After just four games the Minnesota Wild are 1-2-1, but don’t blame that on their power play, which is currently ranked first in the league with a 38.1% efficiency rating (eight goals in 21 opportunities). Among the league leaders in PP goals scored so far this season are Mikko Koivu, Matt Cullen, and Brent Burns, each with two apiece. Cullen is also tied for the league lead with three PP assists while Koivu has two helpers of his own. If your league awards extra points for PPGs and PPAs, guys like Cullen, along with Antii Miettinen (1G, 2A) and Andrew Brunette (1G, 2A), could prove to be nice pick-ups.
Another team struggling in the overall standings but excelling on the power play is the Anaheim Ducks, currently last in the Western Conference with a 1-3-1 record, but second overall in PP efficiency with a 30.0% success rate (six goals in 20 chances). There are no surprises in terms of which players are seeing top minutes – as was the case last season, the #1 line still consists of Teemu Selanne (2G, 1A), Corey Perry (1G, 2A), and Bobby Ryan (1A) up front, with Lubomir Visnovsky (2A) and Ryan Getzlaf (2G, 2A) manning the points. Selanne in particular is still ultra-dangerous, particularly down low on the left side where he gets most of his PP goals. 40 years old or not – if you are in a medium-depth league and this guy is still somehow available on your waiver wire, go out and grab him now, like I did just the other day.
In St. Louis, the rebuilding Blues are currently finding out what life is like without the likes of aged veterans Keith Tkachuk and Paul Kariya. So far, the consensus seems to be, ‘not too badly, thank you very much’. The team is off to a respectable 2-1-1 start, thanks mostly to newly acquired franchise goaltender Jaroslav Halak. However, the power play isn’t doing that badly either, currently sitting 12th in the league with a 17.2% success rate. The PP scoring has been spread pretty evenly over the top two lines so far, with Andy McDonald, Brad Boyes, Patrik Berglund, T.J. Oshie, and Matt D’Agostini all getting in on the action. Also note that sitting atop the league in average PP minutes is none other than Alexander Steen; and while is playing a whopping 9:01 per game a man up, don’t get too excited about it. Steen’s minutes were drastically inflated following the Blues’ October 11 tilt with the Ducks. In that game, the Blues went on the man advantage an astounding 21 times with Steen seeing over 14 minutes of action. Just don’t look at that average thinking he’s seeing nine minutes per game on a regular basis.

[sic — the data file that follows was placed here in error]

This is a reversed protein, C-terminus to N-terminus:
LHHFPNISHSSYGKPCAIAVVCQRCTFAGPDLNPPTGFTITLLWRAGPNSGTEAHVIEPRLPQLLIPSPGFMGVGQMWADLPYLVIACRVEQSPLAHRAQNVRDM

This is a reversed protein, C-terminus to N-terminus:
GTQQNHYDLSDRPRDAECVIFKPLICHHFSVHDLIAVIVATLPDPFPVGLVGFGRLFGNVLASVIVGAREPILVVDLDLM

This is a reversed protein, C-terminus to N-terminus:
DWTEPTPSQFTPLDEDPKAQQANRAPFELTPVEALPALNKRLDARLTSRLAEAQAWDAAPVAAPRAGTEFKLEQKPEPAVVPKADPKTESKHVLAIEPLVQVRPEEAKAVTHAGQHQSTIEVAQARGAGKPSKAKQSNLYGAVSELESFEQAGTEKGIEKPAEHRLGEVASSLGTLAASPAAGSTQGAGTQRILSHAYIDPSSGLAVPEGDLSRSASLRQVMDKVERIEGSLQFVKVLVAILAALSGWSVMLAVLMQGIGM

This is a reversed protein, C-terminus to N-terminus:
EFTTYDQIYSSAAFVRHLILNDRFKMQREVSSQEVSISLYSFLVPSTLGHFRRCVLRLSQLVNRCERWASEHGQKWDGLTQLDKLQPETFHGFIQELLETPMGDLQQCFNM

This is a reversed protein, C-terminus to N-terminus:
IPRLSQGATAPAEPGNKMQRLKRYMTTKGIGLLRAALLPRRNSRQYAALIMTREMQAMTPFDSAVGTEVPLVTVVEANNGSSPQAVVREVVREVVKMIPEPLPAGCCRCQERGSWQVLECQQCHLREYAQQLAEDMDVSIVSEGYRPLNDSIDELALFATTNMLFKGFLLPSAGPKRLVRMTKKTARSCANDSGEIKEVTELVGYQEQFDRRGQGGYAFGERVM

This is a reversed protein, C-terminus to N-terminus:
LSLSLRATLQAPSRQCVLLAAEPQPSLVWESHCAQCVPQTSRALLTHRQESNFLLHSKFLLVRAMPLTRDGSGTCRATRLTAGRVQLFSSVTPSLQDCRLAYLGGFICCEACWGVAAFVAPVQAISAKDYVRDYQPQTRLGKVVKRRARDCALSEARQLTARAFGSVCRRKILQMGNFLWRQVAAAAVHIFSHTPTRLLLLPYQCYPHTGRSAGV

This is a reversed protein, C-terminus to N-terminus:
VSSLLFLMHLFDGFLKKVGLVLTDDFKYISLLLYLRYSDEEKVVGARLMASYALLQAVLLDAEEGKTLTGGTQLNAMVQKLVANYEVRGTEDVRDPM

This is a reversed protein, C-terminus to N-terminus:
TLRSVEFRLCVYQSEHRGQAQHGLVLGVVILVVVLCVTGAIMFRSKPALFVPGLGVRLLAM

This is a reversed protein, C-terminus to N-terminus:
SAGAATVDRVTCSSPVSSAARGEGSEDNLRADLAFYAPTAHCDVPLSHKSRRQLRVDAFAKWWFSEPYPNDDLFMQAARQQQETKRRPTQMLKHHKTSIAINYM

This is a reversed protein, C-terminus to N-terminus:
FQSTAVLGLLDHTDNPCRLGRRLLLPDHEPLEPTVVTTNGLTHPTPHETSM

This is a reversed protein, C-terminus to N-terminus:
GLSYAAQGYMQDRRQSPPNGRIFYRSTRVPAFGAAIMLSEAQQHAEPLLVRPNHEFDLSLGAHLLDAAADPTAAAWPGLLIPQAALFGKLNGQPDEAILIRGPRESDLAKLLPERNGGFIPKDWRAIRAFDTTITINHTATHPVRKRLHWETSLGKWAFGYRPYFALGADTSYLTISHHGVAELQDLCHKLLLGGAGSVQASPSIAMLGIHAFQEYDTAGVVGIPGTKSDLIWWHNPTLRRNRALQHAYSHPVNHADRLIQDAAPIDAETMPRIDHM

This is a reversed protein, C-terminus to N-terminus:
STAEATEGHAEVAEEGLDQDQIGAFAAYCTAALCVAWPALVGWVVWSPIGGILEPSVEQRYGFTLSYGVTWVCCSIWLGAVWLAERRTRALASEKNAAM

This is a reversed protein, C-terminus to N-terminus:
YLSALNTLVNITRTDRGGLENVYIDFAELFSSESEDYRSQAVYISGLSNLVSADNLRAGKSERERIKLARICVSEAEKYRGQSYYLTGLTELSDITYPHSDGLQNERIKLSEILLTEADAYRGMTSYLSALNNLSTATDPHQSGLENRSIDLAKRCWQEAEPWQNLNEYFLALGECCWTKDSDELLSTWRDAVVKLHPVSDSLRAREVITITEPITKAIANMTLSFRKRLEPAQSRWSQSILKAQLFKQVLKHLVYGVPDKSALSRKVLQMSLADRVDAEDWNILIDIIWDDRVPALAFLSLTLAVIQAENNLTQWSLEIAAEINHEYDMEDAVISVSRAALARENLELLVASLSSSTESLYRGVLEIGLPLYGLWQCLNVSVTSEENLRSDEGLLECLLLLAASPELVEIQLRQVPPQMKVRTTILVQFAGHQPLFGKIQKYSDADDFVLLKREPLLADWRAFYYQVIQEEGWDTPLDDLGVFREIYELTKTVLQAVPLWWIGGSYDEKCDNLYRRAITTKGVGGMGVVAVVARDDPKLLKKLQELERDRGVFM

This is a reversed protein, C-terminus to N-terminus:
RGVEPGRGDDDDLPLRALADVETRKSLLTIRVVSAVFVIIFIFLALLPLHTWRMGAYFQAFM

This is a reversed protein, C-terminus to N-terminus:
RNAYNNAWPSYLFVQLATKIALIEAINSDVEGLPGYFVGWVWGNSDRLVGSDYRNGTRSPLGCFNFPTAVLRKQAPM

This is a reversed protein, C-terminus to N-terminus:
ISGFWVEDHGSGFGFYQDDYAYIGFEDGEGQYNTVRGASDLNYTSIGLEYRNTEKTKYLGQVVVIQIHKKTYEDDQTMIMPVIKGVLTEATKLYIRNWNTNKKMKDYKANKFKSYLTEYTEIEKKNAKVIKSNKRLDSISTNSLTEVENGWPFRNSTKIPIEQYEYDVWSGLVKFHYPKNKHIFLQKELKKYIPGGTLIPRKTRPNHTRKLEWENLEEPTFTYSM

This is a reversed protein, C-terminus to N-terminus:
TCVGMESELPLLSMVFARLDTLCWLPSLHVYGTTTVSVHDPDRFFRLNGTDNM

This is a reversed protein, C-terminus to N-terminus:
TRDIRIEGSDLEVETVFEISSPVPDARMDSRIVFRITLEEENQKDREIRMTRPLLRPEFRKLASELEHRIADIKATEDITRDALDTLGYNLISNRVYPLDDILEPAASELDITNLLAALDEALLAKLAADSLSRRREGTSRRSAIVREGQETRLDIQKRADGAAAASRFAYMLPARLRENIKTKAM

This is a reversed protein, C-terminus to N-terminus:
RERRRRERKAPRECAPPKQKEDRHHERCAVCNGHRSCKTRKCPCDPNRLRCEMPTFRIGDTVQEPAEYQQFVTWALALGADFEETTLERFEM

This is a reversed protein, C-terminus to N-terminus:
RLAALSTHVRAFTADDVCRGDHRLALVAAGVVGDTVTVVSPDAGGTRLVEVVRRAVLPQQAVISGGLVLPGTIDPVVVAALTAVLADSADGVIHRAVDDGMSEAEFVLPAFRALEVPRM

A few other guys seeing a ton of PP minutes these days are names you might not have expected. First up would be Islanders defenseman James Wisniewski, currently fifth in the league with 6:52 per game. Anyone who picked him up in their draft anticipating he would be filling in for the injured Mark Streit is looking like a genius today, especially since he has picked up one PP goal and three helpers along the way. Another surprise is Wisniewski’s teammate Doug Weight, who at 39 years old is suddenly seeing great gobs of ice time – 19:46 per game with 6:26 coming on the power play. For someone who is supposed to be an over-the-hill veteran, Weight is currently proving to be a very valuable member of the Isles’ PP attack, with one goal and three helpers in five games. For the record, the Isles are currently running with a first line of Weight and Wisniewski on the points, with Josh Bailey, Blake Comeau, and Pierre Parenteau down low. Surprisingly, John Tavares is currently centering the second line with Matt Moulson and Trent Hunter.
In Montreal, the Canadiens are at the polar opposite of the PP spectrum compared to where they were last season. After five games, the Habs sit second-to-last in the overall PP rankings with a 5.9% hit ratio – a single goal in 17 chances. Hmm…do you think this might have anything to do with the absence of one of the league’s best PP quarterbacks in Andrei Markov? For now, rookie P.K. Subban and Jarolsav Spacek are handling things on the back end, but Markov’s absence has been sorely missed. In addition, the first line of Michael Cammalleri, Tomas Plekanec and Brian Gionta haven’t hit their stride yet, either. However, methinks it’s just a matter of time before they come around.
A few other players receiving surprisingly high PP minutes so far:
Matt Hunwick, D, Boston – 3:38 per game
Tomas Kopecky, RW, Chicago – 3:30 per game
Cal O’Reilly, C, Nashville – 4:15 per game
Mike Comrie, C, Pittsburgh – 6:08 per game